Sony Handycam HDR-CX130:
Hands On Review
Sony's entry-level high-def camcorder is about as good as the genre gets.
By Sean Kelley
- CX130 Big Picture
Last updated on 04/18/2013
Entry-level high-def camcorders don’t get much better than Sony’s HDR-CX130. While it's light on bells and whistles, the lens and sensor alone are worth the price tag. This camcorder delivers some stunning, stable shots throughout a wide zoom range and in all kinds of lighting.
The footage the CX130 delivered was thoroughly impressive. We've reviewed several camcorders at this price point and none have shot videos that look this good. The backlit Exmor R sensor is designed to optimize light-gathering space in a compact camera body and it shows.
In bright light, details were clear, colors were vivid and contrast was sharp. Highlights in the afternoon sun became somewhat hazy, but the CX130 still whitewashed colors less often than other HD camcorders. In dim and low light, the CX130 captured vibrant color and sharp detail with very little grain, although it had a noticeably harder time auto-focusing when zoomed.
This nimble performance comes courtesy of the Exmor sensor and the wide Sony G lens, as well as the CX130’s quick-thinking intelligent auto mode. The intelligent auto transitioned smoothly between different levels of light, switched easily from wide to macro focus, and managed to generate a good-looking, shallow depth of field in certain conditions. There are few affordable camcorders out there that can make that claim.
The CX130 sports a 30x optical zoom range, expandable to a software-assisted 42x with essentially unnoticeable image degradation. This should be ample for just about every situation, but digital zoom does reach to 350x (with severe image degradation, of course).
The zoom motor is smooth (if a bit slow) and the controls are responsive. The highlight here is that even at the 30x (or 42x) end of the zoom range, images stay smooth and stable -- Sony’s active optical image stabilizer is impressive. Throughout zooms, pans, walking shots and quick action, there were essentially no shakes, shivers, or bends in the video. Everyone can appreciate being able to shoot steadily without having to set the camera down on a table or use a tripod.
The CX130 actually looks and feels like a $400 camcorder. While many plastic-bodied cameras look and feel like toys, Sony has incorporated different finishes and materials to produce a well-balanced, professional looking machine. Most of the hinges, doors, and buttons feel tight and solid and the body doesn’t feel flex-y or cheap. Physical buttons are laid out well and limited to a power button, record button, zoom tilter, still-photo shutter, still/video toggle, and record/review toggle. This un-cluttered interface makes basic operation simple for just about anyone, so the whole family can enjoy shooting.
More advanced controls, along with duplicates of the physical controls, are located in the touchscreen interface. This display is large, bright and responsive, and menus are fairly simple to navigate and understand. The CX130 supports touch-to-focus, as any camera with a touchscreen should.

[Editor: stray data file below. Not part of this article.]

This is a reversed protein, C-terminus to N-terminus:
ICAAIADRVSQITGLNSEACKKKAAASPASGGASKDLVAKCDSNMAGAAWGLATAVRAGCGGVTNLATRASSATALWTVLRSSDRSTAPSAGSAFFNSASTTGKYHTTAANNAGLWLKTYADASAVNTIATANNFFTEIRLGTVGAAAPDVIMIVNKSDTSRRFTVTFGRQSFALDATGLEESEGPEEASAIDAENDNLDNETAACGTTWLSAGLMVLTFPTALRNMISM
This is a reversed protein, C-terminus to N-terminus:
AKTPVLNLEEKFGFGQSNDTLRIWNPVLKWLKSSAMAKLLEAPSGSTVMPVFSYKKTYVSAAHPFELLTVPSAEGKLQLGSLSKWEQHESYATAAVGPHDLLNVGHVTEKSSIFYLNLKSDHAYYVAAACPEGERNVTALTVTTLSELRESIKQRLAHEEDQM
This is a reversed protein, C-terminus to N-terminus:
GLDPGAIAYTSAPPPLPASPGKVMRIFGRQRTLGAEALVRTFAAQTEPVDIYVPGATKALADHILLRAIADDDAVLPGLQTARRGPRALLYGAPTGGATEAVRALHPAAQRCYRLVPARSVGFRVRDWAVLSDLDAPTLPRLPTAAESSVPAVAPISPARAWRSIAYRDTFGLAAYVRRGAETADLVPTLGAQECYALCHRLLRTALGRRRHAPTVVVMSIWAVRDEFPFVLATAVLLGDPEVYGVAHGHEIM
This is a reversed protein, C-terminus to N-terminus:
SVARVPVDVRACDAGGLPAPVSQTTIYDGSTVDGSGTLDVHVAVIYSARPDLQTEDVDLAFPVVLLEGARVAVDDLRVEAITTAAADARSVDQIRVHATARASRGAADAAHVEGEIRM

Unfortunately, scrolling through menus requires pressing small “buttons” on the screen instead of a finger drag or swipe, so navigating the advanced settings menus is not inviting. It's a good thing Auto mode is so effective.
The built-in USB cable makes charging the CX130 extremely convenient. The short cable stores neatly in the hand strap yet offers enough length and flexibility to easily connect the camcorder to a laptop for charging. A USB extension cable is included for desktop computers. Also, the CX130 uses a pro-style rear mounting battery, so if you have two batteries charged, swapping is quick and easy so you won’t have to miss any action.
The Not As Good
The CX130 is more of a Porsche than a Mercedes: It packs a lot of power, but there aren’t any cup holders. While the image quality is pretty much the best you’ll find for the price, the CX130’s sparse feature set may disappoint some buyers. When it comes to “looks” or “filters” there simply aren’t any. There’s no black and white, no sepia, and certainly no “Animated Stamps.” There’s a “Smooth Slow” mode that shoots at a very high frame-rate and produces some pretty nice slow-mo shots. There’s a “Golf Shot” that produces up to 22 still images from a short video clip to help analyze the sequence of fast action. The intelligent auto can switch to specific scene modes like Beach or Fireworks, but while all of these features are useful and effective, they are not a ton of fun. So if you’re looking for a camera your kids will want to play with, or one that has pre-packaged film looks a button away, this is probably not the camcorder for you.
There is also one useful feature that Sony isn’t ready to give you at the CX130’s price: built-in memory. It only records to SD/SDHC/SDXC cards and Sony Memory Sticks, though the CX160 packs 8GB of flash memory for a few extra dollars, and the XR160 comes with a spacious (though bulky) 160GB hard drive. Both are otherwise identical.
Though the USB cable is built in, kind of like a pocket cam, uploading and sharing are not as easy as they are with shoot-and-share models. The CX130 works with bundled Windows-only software, or iMovie for Mac users.
Sony’s CX130 is a high-performance machine, with a few effective features, at a very affordable price. If video quality is your main concern, this camcorder will give you well more than your money’s worth. However, if you want all the bells and whistles, you’ve still got some shopping to do. All in all, the only thing “entry-level” about this camcorder is its price tag.
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